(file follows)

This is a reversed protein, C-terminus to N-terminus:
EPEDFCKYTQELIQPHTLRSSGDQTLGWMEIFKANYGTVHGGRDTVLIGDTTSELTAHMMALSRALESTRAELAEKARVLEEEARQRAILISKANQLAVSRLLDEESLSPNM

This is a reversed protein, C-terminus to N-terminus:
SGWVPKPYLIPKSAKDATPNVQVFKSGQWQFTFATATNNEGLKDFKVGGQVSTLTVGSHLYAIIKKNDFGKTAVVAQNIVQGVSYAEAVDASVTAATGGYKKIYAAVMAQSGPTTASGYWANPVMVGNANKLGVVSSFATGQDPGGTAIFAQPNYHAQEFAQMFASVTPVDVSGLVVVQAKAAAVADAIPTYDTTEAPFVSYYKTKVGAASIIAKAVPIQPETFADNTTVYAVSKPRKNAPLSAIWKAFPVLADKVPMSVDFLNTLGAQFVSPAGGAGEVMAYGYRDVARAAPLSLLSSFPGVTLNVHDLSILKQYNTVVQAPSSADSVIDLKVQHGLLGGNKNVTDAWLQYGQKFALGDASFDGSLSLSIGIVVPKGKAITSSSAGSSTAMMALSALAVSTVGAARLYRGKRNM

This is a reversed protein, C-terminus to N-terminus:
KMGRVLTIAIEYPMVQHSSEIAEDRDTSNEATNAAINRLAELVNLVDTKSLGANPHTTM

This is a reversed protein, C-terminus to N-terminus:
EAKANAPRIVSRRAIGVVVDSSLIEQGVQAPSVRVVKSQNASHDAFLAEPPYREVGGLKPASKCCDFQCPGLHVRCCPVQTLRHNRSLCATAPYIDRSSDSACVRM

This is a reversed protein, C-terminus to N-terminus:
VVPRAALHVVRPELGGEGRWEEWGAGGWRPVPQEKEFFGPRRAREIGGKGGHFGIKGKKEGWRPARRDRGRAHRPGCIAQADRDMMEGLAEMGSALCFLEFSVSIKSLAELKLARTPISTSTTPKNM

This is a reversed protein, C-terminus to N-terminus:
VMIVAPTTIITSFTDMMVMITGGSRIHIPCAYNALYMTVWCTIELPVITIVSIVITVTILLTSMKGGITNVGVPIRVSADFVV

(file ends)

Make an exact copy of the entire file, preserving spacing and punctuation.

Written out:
This is a reversed protein, C-terminus to N-terminus:
EPEDFCKYTQELIQPHTLRSSGDQTLGWMEIFKANYGTVHGGRDTVLIGDTTSELTAHMMALSRALESTRAELAEKARVLEEEARQRAILISKANQLAVSRLLDEESLSPNM

This is a reversed protein, C-terminus to N-terminus:
SGWVPKPYLIPKSAKDATPNVQVFKSGQWQFTFATATNNEGLKDFKVGGQVSTLTVGSHLYAIIKKNDFGKTAVVAQNIVQGVSYAEAVDASVTAATGGYKKIYAAVMAQSGPTTASGYWANPVMVGNANKLGVVSSFATGQDPGGTAIFAQPNYHAQEFAQMFASVTPVDVSGLVVVQAKAAAVADAIPTYDTTEAPFVSYYKTKVGAASIIAKAVPIQPETFADNTTVYAVSKPRKNAPLSAIWKAFPVLADKVPMSVDFLNTLGAQFVSPAGGAGEVMAYGYRDVARAAPLSLLSSFPGVTLNVHDLSILKQYNTVVQAPSSADSVIDLKVQHGLLGGNKNVTDAWLQYGQKFALGDASFDGSLSLSIGIVVPKGKAITSSSAGSSTAMMALSALAVSTVGAARLYRGKRNM

This is a reversed protein, C-terminus to N-terminus:
KMGRVLTIAIEYPMVQHSSEIAEDRDTSNEATNAAINRLAELVNLVDTKSLGANPHTTM

This is a reversed protein, C-terminus to N-terminus:
EAKANAPRIVSRRAIGVVVDSSLIEQGVQAPSVRVVKSQNASHDAFLAEPPYREVGGLKPASKCCDFQCPGLHVRCCPVQTLRHNRSLCATAPYIDRSSDSACVRM

This is a reversed protein, C-terminus to N-terminus:
VVPRAALHVVRPELGGEGRWEEWGAGGWRPVPQEKEFFGPRRAREIGGKGGHFGIKGKKEGWRPARRDRGRAHRPGCIAQADRDMMEGLAEMGSALCFLEFSVSIKSLAELKLARTPISTSTTPKNM

This is a reversed protein, C-terminus to N-terminus:
VMIVAPTTIITSFTDMMVMITGGSRIHIPCAYNALYMTVWCTIELPVITIVSIVITVTILLTSMKGGITNVGVPIRVSADFVV